Last week, Dallas County in Texas joined the growing ranks of employers that charge employees who smoke a higher monthly health insurance premium than employees who don't light up. Beginning Jan. 1, smokers employed by the county will pay an additional $50 per month per person for not only the employee, but also any family member who smokes and is covered by the county's health insurance plan. The county estimates that this "non-smokers' discount" will reduce its medical costs by $500,000 as early as next year.
The idea of increasing insurance premiums on smokers has been around since the 1980s, when the National Association of Insurance Commissioners, the standard-setting organization representing the chief insurance regulators from the 50 states, calculated that roughly 60% to 80% of all of the health care expenses incurred in the United States were attributable to things that people could potentially control, such as failing to wear a seat belt, engaging in unsafe sex, ingesting drugs or alcohol, driving drunk, overeating or under-exercising, and smoking. Given that only some portion of the population was involved in these activities, but that everyone was essentially picking up the tab for the associated medical care, the NAIC wondered if it made sense to require people who made less healthy choices to pay more than those who didn't.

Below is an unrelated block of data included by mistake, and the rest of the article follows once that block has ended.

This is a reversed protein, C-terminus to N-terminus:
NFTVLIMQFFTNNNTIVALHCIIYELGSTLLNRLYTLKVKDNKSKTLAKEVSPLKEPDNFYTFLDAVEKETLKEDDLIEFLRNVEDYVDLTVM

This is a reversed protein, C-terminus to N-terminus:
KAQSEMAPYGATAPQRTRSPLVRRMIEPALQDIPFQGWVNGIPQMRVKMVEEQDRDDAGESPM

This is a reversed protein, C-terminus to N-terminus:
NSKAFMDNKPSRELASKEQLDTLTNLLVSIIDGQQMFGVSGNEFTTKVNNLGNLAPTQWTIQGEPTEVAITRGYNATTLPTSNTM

To support this idea, researchers considered the standards around life insurance. By the 1980s, smokers were already paying more for life insurance than their nonsmoking counterparts. Why not apply that to health insurance, so long as the increased rates were only employed under appropriate conditions?
Roughly 20% of Americans smoke. "If you look at the number of people who are smokers," argues John Banzhaf, a professor of public interest law at George Washington University Law School and also the retired founder of the nonprofit antismoking organization Action on Smoking and Health, "versus the great majority who aren't, it's much fairer to put the costs on the backs of those who cause them rather than on the backs of the great majority who don't smoke."
The Price We All Pay
The Centers for Disease Control and Prevention estimate that smoking costs the U.S. nearly $200 billion annually, and that an employee who smokes costs the employer 18% more than a nonsmoker. It's facts like these that Banzhaf and other supporters point to when asserting that a tiered premium structure is a reasonable way to hold Americans accountable for their actions.
whether or not to smoke, it's high time they be required to accept at least some personal responsibility for the financial and other consequences of their choice to others."
The idea has gained traction. Today, almost a dozen state governments charge higher health insurance premiums to employees who smoke. Companies are also jumping aboard. PepsiCo (PEP), Macy's (M) and Gannett (GCI) charge smokers a higher premium, while others, including Humana (HUM), Union Pacific (UNP) and Scotts Miracle-Gro (SMG) simply outright refuse to hire smokers.